Homeschooling

Teach Art Appreciation with a 365-Day Calendar

Teaching Homeschool Art Appreciation with a Daily Calendar

Homeschoolers make art appreciation too complicated — too fussy, too drawn out, too obscure.  I see so many questions in forums and Facebook groups, posted by moms wholly intimidated by the idea of teaching art to their children.

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Teaching Homeschool Art Appreciation with a Daily Calendar

Here’s the thing: you don’t have to tackle all the art at once.

You don’t have to learn how to draw like Leonardo da Vinci.

You don’t have to be an art historian.

You don’t have to be able to explain what you see. (Read Truths to Zap your Fears about Teaching Art.)

Teaching Homeschool Art Appreciation with a Daily Calendar

Effective art appreciation in your homeschool can be as simple as turning a calendar page.

Really.

You can amble through the halls of Metropolitan Museum of Art at home.

You can thoughtfully take hundreds of different works of art in a single year.

You can teach art appreciation as easily as enjoying one masterpiece per day.

Teaching Homeschool Art Appreciation with a Daily Calendar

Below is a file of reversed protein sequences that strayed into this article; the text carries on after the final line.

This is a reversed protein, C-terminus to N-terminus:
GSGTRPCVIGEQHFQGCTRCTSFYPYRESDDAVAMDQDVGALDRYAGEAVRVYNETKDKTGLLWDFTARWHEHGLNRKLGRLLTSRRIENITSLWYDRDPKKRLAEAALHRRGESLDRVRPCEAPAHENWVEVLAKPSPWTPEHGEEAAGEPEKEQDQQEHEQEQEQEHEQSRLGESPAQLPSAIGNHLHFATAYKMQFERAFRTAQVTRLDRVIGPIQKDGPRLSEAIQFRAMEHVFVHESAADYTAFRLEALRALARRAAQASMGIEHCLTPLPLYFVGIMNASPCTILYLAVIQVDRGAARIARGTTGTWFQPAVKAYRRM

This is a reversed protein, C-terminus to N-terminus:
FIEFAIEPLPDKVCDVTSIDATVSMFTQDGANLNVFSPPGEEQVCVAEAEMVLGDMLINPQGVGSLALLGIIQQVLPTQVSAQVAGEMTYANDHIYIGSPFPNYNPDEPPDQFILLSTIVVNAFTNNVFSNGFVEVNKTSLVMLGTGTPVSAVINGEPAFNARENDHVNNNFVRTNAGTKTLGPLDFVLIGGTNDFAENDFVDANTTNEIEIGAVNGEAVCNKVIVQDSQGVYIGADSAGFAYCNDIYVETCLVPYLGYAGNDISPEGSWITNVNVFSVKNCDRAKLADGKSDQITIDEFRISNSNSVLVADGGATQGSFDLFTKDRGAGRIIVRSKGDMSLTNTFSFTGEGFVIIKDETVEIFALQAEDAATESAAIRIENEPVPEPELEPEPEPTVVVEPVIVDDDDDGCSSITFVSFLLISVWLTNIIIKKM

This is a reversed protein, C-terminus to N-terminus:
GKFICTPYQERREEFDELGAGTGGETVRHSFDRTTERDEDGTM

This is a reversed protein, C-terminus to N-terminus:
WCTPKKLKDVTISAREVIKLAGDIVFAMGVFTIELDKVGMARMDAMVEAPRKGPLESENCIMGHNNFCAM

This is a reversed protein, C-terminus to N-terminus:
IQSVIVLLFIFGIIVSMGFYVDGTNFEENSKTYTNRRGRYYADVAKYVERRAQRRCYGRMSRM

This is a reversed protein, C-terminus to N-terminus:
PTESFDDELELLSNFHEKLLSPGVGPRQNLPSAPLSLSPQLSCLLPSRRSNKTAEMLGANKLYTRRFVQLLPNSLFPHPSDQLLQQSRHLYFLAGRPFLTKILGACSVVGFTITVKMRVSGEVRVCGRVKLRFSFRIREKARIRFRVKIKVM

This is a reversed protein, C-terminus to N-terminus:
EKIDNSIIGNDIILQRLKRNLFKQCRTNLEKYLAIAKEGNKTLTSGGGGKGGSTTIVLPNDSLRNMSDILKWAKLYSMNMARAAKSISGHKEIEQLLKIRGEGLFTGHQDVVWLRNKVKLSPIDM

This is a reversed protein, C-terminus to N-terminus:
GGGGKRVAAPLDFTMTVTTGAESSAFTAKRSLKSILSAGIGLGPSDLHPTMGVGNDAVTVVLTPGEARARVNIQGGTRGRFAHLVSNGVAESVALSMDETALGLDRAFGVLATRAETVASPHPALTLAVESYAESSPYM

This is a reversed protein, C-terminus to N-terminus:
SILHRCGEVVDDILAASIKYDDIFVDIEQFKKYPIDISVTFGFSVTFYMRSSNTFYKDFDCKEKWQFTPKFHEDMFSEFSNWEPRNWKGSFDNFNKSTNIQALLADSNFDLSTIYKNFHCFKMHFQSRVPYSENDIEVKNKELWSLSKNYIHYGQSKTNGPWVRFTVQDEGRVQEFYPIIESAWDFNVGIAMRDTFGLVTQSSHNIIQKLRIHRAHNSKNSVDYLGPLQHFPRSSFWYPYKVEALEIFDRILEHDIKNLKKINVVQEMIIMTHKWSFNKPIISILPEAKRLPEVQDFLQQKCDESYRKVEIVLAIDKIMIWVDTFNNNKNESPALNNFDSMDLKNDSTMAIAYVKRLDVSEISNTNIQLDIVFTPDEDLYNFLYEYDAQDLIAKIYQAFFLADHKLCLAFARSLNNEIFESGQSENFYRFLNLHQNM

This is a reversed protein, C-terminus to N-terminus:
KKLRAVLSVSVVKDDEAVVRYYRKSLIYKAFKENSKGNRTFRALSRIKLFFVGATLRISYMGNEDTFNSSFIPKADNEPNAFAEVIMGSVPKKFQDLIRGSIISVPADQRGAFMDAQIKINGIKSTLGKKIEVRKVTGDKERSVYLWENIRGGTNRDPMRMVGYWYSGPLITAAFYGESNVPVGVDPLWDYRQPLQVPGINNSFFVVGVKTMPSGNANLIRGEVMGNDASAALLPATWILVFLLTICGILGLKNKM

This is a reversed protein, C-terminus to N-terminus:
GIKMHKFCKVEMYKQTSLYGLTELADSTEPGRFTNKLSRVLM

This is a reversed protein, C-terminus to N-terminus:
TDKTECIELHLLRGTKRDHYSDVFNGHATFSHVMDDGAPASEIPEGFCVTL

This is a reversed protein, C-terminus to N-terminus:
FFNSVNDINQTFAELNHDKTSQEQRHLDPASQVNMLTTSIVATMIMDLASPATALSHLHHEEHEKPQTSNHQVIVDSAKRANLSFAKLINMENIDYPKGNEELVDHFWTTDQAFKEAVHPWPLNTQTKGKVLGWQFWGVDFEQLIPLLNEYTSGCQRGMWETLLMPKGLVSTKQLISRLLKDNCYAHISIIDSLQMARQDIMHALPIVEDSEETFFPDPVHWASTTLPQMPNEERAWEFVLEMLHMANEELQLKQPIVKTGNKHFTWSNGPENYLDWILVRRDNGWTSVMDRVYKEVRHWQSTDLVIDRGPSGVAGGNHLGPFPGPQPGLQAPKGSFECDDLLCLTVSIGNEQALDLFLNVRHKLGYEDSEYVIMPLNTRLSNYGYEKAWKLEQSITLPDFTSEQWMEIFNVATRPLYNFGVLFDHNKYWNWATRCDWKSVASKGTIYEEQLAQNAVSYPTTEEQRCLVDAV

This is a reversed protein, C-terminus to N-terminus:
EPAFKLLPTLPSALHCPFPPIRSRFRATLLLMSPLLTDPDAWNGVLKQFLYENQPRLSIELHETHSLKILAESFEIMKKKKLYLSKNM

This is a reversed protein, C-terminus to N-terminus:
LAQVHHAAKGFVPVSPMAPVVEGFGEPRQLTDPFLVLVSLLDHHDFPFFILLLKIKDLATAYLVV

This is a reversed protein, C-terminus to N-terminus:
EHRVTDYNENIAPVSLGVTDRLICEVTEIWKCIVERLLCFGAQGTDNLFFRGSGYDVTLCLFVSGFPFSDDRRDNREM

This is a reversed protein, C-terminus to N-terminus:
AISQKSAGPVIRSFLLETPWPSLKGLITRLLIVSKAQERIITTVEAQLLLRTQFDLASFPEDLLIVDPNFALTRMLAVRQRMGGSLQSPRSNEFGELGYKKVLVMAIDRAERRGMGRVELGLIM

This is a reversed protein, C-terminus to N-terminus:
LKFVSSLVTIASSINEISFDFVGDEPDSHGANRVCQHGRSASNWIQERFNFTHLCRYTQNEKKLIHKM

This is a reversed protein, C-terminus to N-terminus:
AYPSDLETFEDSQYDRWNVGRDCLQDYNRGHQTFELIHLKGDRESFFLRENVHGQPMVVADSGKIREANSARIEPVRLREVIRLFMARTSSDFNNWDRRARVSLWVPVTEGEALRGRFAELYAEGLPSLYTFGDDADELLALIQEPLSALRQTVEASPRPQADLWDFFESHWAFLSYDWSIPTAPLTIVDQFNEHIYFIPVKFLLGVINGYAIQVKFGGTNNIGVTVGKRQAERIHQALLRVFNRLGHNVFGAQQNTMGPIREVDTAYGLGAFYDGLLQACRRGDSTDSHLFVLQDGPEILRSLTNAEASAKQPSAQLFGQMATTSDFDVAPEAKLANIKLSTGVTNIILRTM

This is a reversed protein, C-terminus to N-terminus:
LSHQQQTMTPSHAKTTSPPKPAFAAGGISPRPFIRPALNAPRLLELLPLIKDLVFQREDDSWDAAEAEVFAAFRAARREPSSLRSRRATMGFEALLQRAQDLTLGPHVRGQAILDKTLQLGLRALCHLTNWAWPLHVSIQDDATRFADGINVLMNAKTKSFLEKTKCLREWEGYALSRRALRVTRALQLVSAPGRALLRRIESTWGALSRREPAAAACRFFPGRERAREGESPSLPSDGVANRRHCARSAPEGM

Art: 365 Days of Masterpieces 2019 Desk Calendar is a delightful daily burst of art from The MET, and it’s already become the most effortless art appreciation curriculum we’ve ever tried. (No, this is not a sponsored post.)

Teaching Homeschool Art Appreciation with a Daily Calendar

Using a daily calendar in place of an art appreciation curriculum means

  • no lesson planning,
  • no agonizing over which artist to introduce next,
  • no browsing websites to download images, and
  • no using up expensive printer ink.

In fact, using a daily calendar for art appreciation is a far more well-rounded approach than if I were to design my own introduction to famous art course. Why? Because the calendar offers a wider variety of genres and artwork than I’d choose myself! (The variety includes photographs of artifacts as well as paintings.)

You can even dive a little more in depth with these helpful printable questions kids can ask when looking at art.

Each page of the art appreciation calendar is double-sided,  7″ wide and 6″ tall, and includes details about the artwork displayed. Since it’s important for kids to be able to interact with masterpieces in a tactile way — rather than growing up thinking of art as a strictly “don’t touch!” arena — let kids use the discarded pages for notecards and thank you letters, collages or other art projects. Want to save your family favorites? Place them in mini sheet protectors to make mini art binders kids can look through again and again. 

Get your own art calendar here.

Teaching Homeschool Art Appreciation with a Daily Calendar

How do you approach art appreciation in your homeschool?

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